Several other variations have also been proposed; see Garrett 1997:43-50 and Laetsch 1956:21. Complicating the matter is the problem of whether ch 3 speaks of relations between Hosea and Gomer (whether supplying new details or being a duplicate account of ch 1) or of Hosea’s dealings with a different woman (cf. Stuart 1987:64-65).
has acted like a prostitute by... worshiping other gods.—God’s primary charge against apostate Israel was its failure to worship him alone (cf. Exod 20:3-5; Deut 5:7-9; 6:4, 14-15; Matt 4:10). This theme surfaces repeatedly among the various oracles and undergirds God’s final rhetorical question (represented as an exclamation in the nlt) to his wayward people in 14:8.
Name the child Jezreel.—Jezreel means “may God sow/scatter.” While the meaning inherent in the name will be brought up later, here it calls attention to that place where “Jehu was swept to power over all Israel on a mighty tide of bloodshed” (Hubbard 1989:61).
avenge the murders he committed at Jezreel.—Details of Jehu’s bloody deeds at Jezreel are found in 2 Kgs 9:17-37; 10:7-8. It was a bloodbath that carried over into Samaria (2 Kgs 10:17-27).
bring an end to Israel’s independence.—The nlt rendering combines the wording of vv. 4 and 5 in the MT. The end of the northern kingdom was to come nearly 100 years after the death of Jehu in 814 bc. His dynasty, however, came to an end in 752 bc, some 30 years before the fall of Samaria. The punishment of Jehu’s dynasty and the end of the northern kingdom are thus telescoped into a single prediction. Such telescoped prophecies are attested elsewhere in the Scriptures (e.g., Isa 61:1-3; cf. Luke 4:16-21).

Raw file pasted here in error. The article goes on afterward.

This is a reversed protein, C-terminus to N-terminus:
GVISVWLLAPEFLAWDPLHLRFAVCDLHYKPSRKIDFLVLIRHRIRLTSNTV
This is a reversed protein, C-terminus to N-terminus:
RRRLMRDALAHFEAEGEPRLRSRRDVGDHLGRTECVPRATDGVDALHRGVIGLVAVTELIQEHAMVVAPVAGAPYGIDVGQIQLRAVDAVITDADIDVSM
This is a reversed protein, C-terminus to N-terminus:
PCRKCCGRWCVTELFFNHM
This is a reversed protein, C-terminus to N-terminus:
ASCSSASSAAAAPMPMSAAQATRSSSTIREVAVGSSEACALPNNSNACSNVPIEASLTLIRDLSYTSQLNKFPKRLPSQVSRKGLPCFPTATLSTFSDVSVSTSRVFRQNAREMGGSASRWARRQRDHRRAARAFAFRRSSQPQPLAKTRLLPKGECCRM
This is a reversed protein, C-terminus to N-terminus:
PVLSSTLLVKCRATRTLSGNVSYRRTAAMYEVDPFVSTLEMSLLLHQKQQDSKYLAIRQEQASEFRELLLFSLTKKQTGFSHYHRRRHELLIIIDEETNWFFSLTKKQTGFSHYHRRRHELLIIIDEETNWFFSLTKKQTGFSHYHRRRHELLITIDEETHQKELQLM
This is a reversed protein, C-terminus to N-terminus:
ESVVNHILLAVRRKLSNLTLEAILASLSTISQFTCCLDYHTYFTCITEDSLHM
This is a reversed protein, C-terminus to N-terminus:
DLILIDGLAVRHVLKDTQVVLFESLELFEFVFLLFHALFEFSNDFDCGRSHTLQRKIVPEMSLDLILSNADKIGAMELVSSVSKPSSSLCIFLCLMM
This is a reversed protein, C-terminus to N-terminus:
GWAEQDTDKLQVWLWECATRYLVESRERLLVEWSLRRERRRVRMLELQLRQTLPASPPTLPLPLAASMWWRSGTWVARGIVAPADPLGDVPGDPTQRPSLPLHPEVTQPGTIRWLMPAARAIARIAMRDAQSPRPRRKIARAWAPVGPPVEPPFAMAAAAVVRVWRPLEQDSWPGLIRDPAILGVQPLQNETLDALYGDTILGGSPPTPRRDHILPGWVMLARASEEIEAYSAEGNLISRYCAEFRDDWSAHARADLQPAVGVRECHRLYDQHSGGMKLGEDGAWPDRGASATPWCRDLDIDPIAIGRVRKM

Lo-ruhamah.—The Hebrew root underlying the name of the second child is located in the noun rekhem [TH
or forgive them.—Scholars are divided as to the meaning of the MT. As Garrett (1997:60) observes, “The most obvious meaning of the line is, ‘But I will certainly forgive them.’” This rendering makes a stark contrast between the final phrase and the previous part of the verse, which speaks of God’s lack of compassion for Israel. The interpretation of this phrase will also affect one’s treatment of v. 7. Garrett decides on a positive reading of both, suggesting that God intends the reader to hold both Israel’s judgment and its hope of forgiveness in dynamic paradoxical tension. In contrast, Andersen and Freedman (1980:188-194) take a negative approach, holding that the earlier negative of v. 6 (“I will no longer,” nlt) controls all that follows, so that both Israel and Judah may expect God’s judgment, not his deliverance. Steering a middle course between these two positions, most commentators (e.g., Keil, Laetsch, McComiskey, Stuart, Wood) and translations (e.g., lxx, Vulgate, and all the standard English versions) opt in some fashion for Israel’s condemnation and God’s assurance of continued support for Judah.
Although some scholars (e.g., G. A. Smith, Wolff) have argued that v. 7 is a later interpolation, this conjecture is without textual support. Even Emmerson (1984:88-95), who finds several Judean passages in Hosea to be intrusive secondary redactions, hesitates to exclude 1:7 from the primary Hosean corpus. For a critique of Emmerson’s work, see my remarks in Hebrew Studies 29:112-114.
Lo-ammi.—Some have suggested that neither the second nor the third child born to Gomer after her marriage to Hosea was Hosea’s. Nothing in the text makes this certain, however. “Not my people” would remind Israel of the sanctions inherent in the Sinaitic covenant (Exod 6:7; Lev 26:12; Deut 27:9).